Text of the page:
Monthly Archives: August 2008

Democrat Convention

Democratic convention 2008

More enter­tain­ing than the Olympics. Notice the dark area where the press pho­tog­ra­phers are located? Great light­ing. NY Times mul­ti­me­dia is out­stand­ing.

The Panic of 2007

The sub-prime mort­gage cri­sis sparked a finan­cial mar­ket panic caused by lack of infor­ma­tion on the cur­rent size of the prob­lem. This market-information fault is due, in essence, to the way that the sub-prime mort­gage is structured.

Not an easy analy­sis, but care­ful, com­plete, con­vinc­ing. Hint: you can skip the really obscure stuff on deriv­a­tive instru­ments and still find very good value in this paper, pre­sented by an expert in syn­thetic finan­cial instru­ments to the recent US Fed­eral Reserve con­fer­ence.

A cen­tury after the Panic of 1907 we again con­tem­plate the causes of a panic. Iden­ti­fy­ing the causes of the Panic of 2007 will in large part deter­mine the pol­icy response to the cri­sis. I have argued that the sub­prime cri­sis was caused by infor­ma­tion prob­lems related to declin­ing house prices, which pre­vent sub­prime mort­gages from being refi­nanced. The design of sub­prime mort­gages is unique in that…

SPS database

It’s out of date. It con­tains records only up to May 2007 because…well, there weren’t many users and the WTO was talk­ing about min­ing it’s own data to cre­ate some­thing sim­i­lar. As far as I know they haven’t done that yet. So if you find this data­base of quar­an­tine bar­ri­ers is use­ful, please post a com­ment or email me to let me know.

The unravelling trade consensus

An much bet­ter account of the real, sec­u­lar chal­lenges fac­ing the WTO than Larry Sum­mers’ jum­bled col­umn (see the Side­bar) can be found in Simon Evenett’s dis­sec­tion of the fail­ure of the Doha Round, writ­ten almost a year ago. I think Simon has set the bar too high, but his call—presaging that of the War­wick Com­mis­sion—for a period of reflec­tion and a new start for the WTO is and intrigu­ing account; accu­rate and carefully-argued.

The EU and US pur­sued agri­cul­tural trade nego­ti­at­ing strate­gies that were not polit­i­cally viable in their trad­ing part­ners and their demands for tar­iff cuts on indus­trial prod­ucts (dri­ven up by the extent of uni­lat­eral reform in devel­op­ing coun­tries) could not be rec­on­ciled with some of the development-related princi– ples adopted for this Round. Finally, what was on the nego­ti­at­ing table was small com­pared to other devel­op­ments in the world econ­omy, mak­ing the cost of say­ing “no” eas­ier and poten– tially reduc­ing the atten­tion spent on con­clud­ing the Doha Round in the first place.” from Reci­procity and the Doha Round Impasse by Simon Evenett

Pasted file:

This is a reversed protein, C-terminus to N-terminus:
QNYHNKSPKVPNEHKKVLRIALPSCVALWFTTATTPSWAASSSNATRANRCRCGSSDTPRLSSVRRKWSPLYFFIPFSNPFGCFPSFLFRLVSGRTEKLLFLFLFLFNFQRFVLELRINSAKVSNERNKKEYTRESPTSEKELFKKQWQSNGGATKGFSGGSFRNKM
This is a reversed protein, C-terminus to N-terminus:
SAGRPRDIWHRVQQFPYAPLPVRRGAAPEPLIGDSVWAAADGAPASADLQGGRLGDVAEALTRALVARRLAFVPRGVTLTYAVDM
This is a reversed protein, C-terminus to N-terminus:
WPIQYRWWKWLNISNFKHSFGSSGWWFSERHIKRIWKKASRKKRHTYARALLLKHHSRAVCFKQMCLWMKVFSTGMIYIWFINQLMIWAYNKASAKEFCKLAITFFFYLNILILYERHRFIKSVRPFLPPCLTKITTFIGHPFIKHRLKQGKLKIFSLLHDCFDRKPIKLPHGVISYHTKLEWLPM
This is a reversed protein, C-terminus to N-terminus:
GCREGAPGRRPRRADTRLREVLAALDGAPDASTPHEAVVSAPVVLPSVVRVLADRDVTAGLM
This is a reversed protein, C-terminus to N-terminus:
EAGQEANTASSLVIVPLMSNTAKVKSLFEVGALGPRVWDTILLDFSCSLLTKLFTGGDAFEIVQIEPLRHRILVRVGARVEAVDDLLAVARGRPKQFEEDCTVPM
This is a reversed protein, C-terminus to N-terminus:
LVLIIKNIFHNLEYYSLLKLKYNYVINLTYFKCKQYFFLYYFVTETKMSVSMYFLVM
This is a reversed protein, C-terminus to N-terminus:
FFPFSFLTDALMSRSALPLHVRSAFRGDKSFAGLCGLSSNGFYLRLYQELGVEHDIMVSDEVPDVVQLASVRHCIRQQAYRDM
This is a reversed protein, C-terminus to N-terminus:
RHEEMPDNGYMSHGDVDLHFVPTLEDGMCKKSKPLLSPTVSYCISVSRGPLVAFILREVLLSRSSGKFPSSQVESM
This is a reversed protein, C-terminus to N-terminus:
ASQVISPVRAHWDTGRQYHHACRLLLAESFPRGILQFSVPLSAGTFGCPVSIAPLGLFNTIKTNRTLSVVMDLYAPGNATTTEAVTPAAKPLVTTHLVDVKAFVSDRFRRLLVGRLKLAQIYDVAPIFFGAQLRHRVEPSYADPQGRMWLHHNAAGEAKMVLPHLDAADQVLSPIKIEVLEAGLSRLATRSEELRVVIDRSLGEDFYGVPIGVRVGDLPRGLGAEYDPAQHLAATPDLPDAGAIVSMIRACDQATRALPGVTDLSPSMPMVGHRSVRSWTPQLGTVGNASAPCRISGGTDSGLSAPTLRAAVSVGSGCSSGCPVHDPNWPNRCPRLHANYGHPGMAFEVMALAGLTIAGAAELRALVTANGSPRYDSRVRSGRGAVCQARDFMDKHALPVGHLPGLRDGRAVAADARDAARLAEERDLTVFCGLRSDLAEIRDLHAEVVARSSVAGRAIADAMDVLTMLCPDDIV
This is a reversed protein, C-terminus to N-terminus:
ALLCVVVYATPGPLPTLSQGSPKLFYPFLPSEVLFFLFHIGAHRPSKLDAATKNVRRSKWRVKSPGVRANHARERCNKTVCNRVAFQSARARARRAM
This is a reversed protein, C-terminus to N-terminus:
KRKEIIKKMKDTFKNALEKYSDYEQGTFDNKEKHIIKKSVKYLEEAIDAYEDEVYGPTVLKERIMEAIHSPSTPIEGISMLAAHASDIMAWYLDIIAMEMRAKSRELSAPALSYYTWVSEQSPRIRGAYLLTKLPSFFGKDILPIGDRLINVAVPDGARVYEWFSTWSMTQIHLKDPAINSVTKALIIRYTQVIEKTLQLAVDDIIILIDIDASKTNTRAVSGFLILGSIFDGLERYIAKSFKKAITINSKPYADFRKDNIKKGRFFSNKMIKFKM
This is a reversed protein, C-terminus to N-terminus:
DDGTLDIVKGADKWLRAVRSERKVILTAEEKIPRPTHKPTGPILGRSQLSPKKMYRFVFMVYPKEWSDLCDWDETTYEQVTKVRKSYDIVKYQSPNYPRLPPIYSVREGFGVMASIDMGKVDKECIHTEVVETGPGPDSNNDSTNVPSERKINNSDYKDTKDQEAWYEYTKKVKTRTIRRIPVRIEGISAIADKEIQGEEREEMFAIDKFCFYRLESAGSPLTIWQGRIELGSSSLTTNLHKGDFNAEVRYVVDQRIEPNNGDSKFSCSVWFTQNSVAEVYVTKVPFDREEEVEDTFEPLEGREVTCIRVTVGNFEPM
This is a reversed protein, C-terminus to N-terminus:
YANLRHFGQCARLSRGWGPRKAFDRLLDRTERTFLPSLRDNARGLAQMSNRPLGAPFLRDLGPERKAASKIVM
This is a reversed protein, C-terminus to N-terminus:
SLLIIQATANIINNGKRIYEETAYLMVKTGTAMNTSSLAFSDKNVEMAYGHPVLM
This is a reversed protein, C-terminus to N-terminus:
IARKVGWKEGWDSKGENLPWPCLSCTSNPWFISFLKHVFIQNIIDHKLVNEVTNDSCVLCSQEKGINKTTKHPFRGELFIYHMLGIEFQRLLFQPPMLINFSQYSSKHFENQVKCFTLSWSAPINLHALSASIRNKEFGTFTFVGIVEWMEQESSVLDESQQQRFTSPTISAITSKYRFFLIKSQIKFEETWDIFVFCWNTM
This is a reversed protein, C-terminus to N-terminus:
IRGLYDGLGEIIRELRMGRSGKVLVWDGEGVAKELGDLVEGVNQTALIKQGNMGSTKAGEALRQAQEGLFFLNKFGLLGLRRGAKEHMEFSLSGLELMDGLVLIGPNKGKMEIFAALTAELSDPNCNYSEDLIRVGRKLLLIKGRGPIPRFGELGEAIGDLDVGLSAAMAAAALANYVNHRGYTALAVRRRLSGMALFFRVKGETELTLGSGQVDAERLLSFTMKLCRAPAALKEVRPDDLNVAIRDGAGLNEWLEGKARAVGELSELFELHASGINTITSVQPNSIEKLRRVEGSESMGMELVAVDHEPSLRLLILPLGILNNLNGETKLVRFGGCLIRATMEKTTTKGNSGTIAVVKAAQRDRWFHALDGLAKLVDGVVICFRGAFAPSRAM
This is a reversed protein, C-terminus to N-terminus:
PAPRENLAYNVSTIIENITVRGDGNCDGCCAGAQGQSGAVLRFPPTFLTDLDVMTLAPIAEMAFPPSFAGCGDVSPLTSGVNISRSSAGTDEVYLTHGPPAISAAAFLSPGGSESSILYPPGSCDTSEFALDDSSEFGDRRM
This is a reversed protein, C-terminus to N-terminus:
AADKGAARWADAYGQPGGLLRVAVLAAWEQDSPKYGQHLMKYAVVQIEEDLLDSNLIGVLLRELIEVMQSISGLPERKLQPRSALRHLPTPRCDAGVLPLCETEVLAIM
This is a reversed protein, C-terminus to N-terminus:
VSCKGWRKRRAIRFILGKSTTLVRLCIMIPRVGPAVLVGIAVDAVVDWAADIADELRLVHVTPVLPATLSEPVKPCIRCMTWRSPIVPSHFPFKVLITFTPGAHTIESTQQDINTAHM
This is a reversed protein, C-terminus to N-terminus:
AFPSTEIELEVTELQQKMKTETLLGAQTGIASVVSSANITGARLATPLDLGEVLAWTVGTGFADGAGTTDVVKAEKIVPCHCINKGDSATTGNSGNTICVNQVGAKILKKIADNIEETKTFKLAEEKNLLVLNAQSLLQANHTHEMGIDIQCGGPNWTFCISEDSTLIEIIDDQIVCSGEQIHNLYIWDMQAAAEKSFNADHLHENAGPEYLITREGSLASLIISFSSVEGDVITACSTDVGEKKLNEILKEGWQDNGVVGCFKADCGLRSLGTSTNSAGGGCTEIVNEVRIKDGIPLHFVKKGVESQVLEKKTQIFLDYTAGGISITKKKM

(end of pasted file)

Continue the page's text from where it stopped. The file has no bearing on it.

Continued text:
An american preoccupation

What evi­dence is there for this? None that he cites. Reminds me of the non­sense I saw tossed around Wash­ing­ton in the early 1980’s about the allegedly ‘obses­sive’ Japan­ese culture.

Nations are increas­ingly pre­oc­cu­pied with their rel­a­tive eco­nomic stand­ing, not the liv­ing stan­dards of cit­i­zens. Issues of strate­gic lever­age and vul­ner­a­bil­ity now play a big­ger role in eco­nomic pol­icy discussions.

[From FT.com—Lawrence Sum­mers : The global con­sen­sus on trade is unrav­el­ling]

Foreign direct investment approvals

Below the fold, my Op-Ed in today’s Aus­tralian Finan­cial Review on the approval of for­eign invest­ment proposals.

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p> In sum­mary, I’m advo­cat­ing a trans­par­ent poli­cies and pro­ce­dures using exist­ing review insti­tu­tions and laws (the Cor­po­ra­tions Act, the Aus­tralian Stock Exchange Guide­lines on busi­ness prac­tices, the trans­fer pric­ing reg­u­la­tions of the tax laws) to reg­u­late all com­pa­nies doing busi­ness in Aus­tralia, includ­ing for­eign investors. This will ensures con­tin­u­ing mon­i­tor­ing, reviewed by the Courts as nec­es­sary, in place of one-off ‘autho­riza­tions’ by the Trea­surer on entry based on obscure—apparently arbitrary—interpretation of ‘national inter­est’. No-one should have to ask the per­mis­sion of a politi­cian to do busi­ness in Aus­tralia. That’s not how our econ­omy (or democ­racy) works.

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Are one-off invest­ment approvals (and rejec­tions) such as the Chi­nalco deci­sion the right pol­icy tool for man­ag­ing closer eco­nomic inte­gra­tion with China in the 21st cen­tury? Or should we be look­ing for fairer review and on-going engagement?

Weaning and whining

DairyTrade06.gif I know one story about an import-competing, near-basket-case, indus­try that turned-around with the help of gov­ern­ment sup­port and a re-structuring plan, to become glob­ally com­pet­i­tive and an export suc­cess story.

It’s not motor vehi­cles.